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Cumin’s Continental Appeal

August 18, 2018


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Known for flavoring dishes from around the world, cumin is a globe-trotting spice that is well-loved across many international cuisines. From giving chili a distinctive taste in the Southwest and Mexico to adding an earthy, nutty and spicy flavor to curries from Asia and India, cumin has found it’s prominent spot on the shelves of chefs and home cooks alike.

Cumin, Cuminum cyminum, is a flowering plant in the family Apiaceae related to parsley, carrot and coriander. It’s used either as a whole seed or in a ground, powder form. The use of cumin dates back to ancient Mesopotamia to about 1750 BC. Cumin appears in the world’s oldest recipe collection, the Yale Culinary Tablets. Though cumin’s origins lie in the middle east, today, cumin is mainly grown in Southeast Asia, Northern Africa, Mexico, Chile and China. Interestingly, Americans became familiar with the flavor of cumin in the 1960s as fast-food restaurants like Taco Bell seasoned its fare with the spice.

cumin curry spices

Cumin best accents chicken, beef, lamb, carrots, cauliflower, eggplant, beans, couscous, curries and rice. You’ll find cumin in spice blends such as adobo, sofrito, garam masala, curry, bahaarat and chili. Herbs and spices that compliment the flavor of cumin are allspice, anise seed, brown mustard, cardamom, cinnamon, coriander, fennel, fenugreek, garlic, ginger, nutmeg, paprika, turmeric and yellow mustard.

There are many health benefits of cumin and it has been used for medicinal purposes over the ages. It was originally thought to increase love and fidelity and to keep lovers and chickens from wandering. If your chickens and lovers don’t return, you can always try cumin to promote digestion and reduce food-borne infections. Modern medicinal uses of cumin boast it’s rich, antiseptic, antibacterial properties for the digestive system, to remove toxins in the body, for weight loss and for issues with menstruation.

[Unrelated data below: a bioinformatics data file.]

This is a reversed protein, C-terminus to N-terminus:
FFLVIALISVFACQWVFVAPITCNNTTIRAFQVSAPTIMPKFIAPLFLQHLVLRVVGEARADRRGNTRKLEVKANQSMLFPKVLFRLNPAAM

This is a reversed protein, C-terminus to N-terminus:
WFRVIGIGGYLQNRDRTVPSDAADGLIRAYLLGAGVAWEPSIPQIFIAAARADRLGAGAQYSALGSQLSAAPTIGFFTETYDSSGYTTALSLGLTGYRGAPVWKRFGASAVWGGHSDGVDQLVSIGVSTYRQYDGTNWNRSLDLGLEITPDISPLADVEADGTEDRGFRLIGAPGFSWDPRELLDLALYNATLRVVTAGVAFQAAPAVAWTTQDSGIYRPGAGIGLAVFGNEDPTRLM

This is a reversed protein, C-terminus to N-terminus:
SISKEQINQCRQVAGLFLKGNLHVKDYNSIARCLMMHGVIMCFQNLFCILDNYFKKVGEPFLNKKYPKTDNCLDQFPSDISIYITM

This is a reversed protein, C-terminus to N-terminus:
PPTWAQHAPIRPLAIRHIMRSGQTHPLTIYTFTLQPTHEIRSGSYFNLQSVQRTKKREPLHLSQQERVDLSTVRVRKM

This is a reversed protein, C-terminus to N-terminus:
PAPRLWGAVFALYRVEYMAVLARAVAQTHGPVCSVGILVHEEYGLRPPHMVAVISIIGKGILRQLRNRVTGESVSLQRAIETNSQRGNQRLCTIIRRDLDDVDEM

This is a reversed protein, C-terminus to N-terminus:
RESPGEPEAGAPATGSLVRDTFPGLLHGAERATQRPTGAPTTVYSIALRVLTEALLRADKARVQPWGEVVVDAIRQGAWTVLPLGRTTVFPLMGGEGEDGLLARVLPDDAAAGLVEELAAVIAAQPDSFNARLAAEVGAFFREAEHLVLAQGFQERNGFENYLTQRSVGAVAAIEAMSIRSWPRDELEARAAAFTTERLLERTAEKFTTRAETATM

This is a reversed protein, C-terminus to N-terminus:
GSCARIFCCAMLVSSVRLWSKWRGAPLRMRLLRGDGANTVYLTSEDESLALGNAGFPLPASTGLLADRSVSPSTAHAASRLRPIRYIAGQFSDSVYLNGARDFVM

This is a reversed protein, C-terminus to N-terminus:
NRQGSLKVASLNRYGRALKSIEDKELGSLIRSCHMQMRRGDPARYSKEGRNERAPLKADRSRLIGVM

At High Quality Organics Express, we offer sustainably grown, organic whole and ground cumin. The seeds have a high level of essential oils that produce a pungent aroma and flavor. Whole cumin can be ground using the following conversion:

1 teaspoon cumin seeds = 1 1/4 teaspoons ground cumin

whole cumin seeds


For a satisfying soup to complement poultry, meat or vegetarian courses or serve as a satisfying fall starter, try this hearty cauliflower soup with just the right amount of cumin and curry flavor.

food and wine cauliflower cumin soup
Chefs Anna Trattles and Alice Quillet; Photo by: © Line Klein


1 medium head of cauliflower (1 1/2 pounds)—halved, cored and cut into 1 1/2-inch florets
1 teaspoon cumin seeds
1 teaspoon curry powder
1/4 cup sunflower or grapeseed oil
Kosher salt
Freshly ground pepper
1 small onion, diced (1 cup)
3 tablespoons unsalted butter
1 bay leaf
4 cups water
1/4 cup whole milk

Preheat the oven to 375º. Using a large, rimmed baking sheet, toss the cauliflower with the cumin seeds, curry powder and three tablespoons of the oil. Season with salt and pepper and roast for about 25 minutes, turning occasionally, until the cauliflower is just tender.

In a large saucepan, heat the remaining 1 tablespoon of oil. Add the onion and cook over moderate heat for about five minutes stirring occasionally until softened but not browned. Add the roasted cauliflower, butter, bay leaf and water and bring to a simmer. Cook over moderate heat until the liquid is reduced and the cauliflower is very soft (about 15 minutes). Discard the bay leaf.

In a blender, puree the soup in two batches until very smooth. Return the soup to the saucepan and stir in the milk. Season the soup with salt and pepper and serve hot.

cumin seed featured image

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